Cyber Security Center Offers Data Mining Tools

Jan. 26, 2010

Data-mining technology is an increasingly popular way to search for patterns, correlations and trends within crime statistics, genomics data and other enormous amounts of information, and now UT Dallas researchers have created a repository of tools intended to further boost this young field.

The Data Mining Tool Repository provides researchers and developers with a number of useful data sets and tools, according to Dr. Latifur Khan, an associate professor of computer science, who developed the repository in conjunction with Dr. Mehedy Masud, a postdoctoral fellow, and students and other collaborators.

“The repository initially contains three tools that implement our algorithms as a service to the data-mining and security communities, preventing them from having to develop such tools from scratch,” Khan said.

The first tool implements malware code detection, the second tool describes novel class detection for stream data, and the third describes stream data classification with limited labeled data. More tools will be added as they become available, including a privacy-preserving data-mining toolkit and a security tool for cloud computing.

Data-mining research at UT Dallas is conducted at the University’s Cyber Security Research Center, which turned 5 years old in October. The center has won more than $10 million in research funds since its creation, including grants from the National Science Foundation, the Air Force Office of Scientific Research, the Intelligence Advanced Research Projects Activity, the Office of Naval Research, the National Geospatial Intelligence Agency, NASA and the National Institutes of Health.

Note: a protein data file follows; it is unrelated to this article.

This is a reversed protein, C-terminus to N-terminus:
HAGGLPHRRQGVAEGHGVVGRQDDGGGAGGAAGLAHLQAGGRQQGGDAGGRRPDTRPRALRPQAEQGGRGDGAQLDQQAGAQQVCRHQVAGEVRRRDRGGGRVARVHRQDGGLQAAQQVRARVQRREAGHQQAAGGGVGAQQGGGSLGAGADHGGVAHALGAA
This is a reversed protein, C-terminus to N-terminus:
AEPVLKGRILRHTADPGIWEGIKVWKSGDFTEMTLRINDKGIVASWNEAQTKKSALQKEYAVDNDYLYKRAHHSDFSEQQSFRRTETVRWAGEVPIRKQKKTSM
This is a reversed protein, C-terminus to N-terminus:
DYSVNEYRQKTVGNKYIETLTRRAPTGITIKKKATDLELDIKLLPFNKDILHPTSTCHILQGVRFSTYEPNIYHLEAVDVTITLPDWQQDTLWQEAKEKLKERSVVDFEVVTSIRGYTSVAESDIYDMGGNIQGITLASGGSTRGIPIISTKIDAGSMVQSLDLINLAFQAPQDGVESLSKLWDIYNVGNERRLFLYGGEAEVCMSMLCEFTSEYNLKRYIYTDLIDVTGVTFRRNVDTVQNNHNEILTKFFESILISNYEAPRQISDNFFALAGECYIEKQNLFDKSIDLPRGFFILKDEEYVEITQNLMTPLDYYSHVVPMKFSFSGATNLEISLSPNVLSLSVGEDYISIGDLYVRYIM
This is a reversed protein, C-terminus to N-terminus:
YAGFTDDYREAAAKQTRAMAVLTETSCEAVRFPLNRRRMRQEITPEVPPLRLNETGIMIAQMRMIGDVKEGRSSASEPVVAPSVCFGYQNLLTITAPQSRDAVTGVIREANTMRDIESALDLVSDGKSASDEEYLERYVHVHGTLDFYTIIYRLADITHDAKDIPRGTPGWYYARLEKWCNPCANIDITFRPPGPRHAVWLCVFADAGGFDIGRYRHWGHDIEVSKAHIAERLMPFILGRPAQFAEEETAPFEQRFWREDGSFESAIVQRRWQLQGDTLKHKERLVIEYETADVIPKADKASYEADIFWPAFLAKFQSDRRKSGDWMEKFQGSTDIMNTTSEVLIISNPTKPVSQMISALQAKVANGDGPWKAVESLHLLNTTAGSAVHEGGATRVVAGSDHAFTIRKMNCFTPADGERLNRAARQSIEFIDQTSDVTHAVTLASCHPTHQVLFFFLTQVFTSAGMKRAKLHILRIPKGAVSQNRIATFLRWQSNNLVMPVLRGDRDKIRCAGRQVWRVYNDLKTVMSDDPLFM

The Cyber Security team is also collaborating closely with several corporations. It has developed a string of partnerships with Raytheon and is developing a collaborative relationship with two IBM research centers as well as Rockwell Collins, Lockheed Martin and L-3 Communications. The team is also working with federal research labs such as the National Institute of Standards and Technology on the National Vulnerability Database project.

“We are developing a holistic approach to research,” said Dr. Bhavani Thuraisingham, the director of the center. “Our primary goal is to solve hard problems for our sponsors and publish papers in premier journals and at important conferences. At the same time, we also develop software tools, including open-source tools, and contribute to standards such as the Open Geospatial Consortium. And our students’ PhD dissertations regularly become books that we can use in our graduate classes.”

Khan and his team have also developed packet anonymization tools that have been released open source. The team has also made contributions to government projects such as the intelligence community’s Blackbook and open source tools such as JENA from HP Labs.

Other members of the Cyber Security team include Dr. Murat Kantarcioglu, a recent NSF Career Award winner, and Dr. Kevin Hamlen, a recent Air Force Career Award recipient.

To celebrate its fifth anniversary, the Cyber Security team is organizing the University’s second Cyber Security Symposium in April 2010.

“The first symposium was held in April 2005, and we are very pleased to show the world what we have accomplished in five years,” Thuraisingham said.

The Data Mining Tool Repository can be found at dml.utdallas.edu/Mehedy/.


Media Contact: David Moore, UT Dallas, (972) 883-4183, david.moore1@utdallas.edu
or the Office of Media Relations, UT Dallas, (972) 883-2155, newscenter@utdallas.edu

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Dr. Latifur Khan said the tools have been offered so that users won't have to develop them from scratch.

  Latiful Khan

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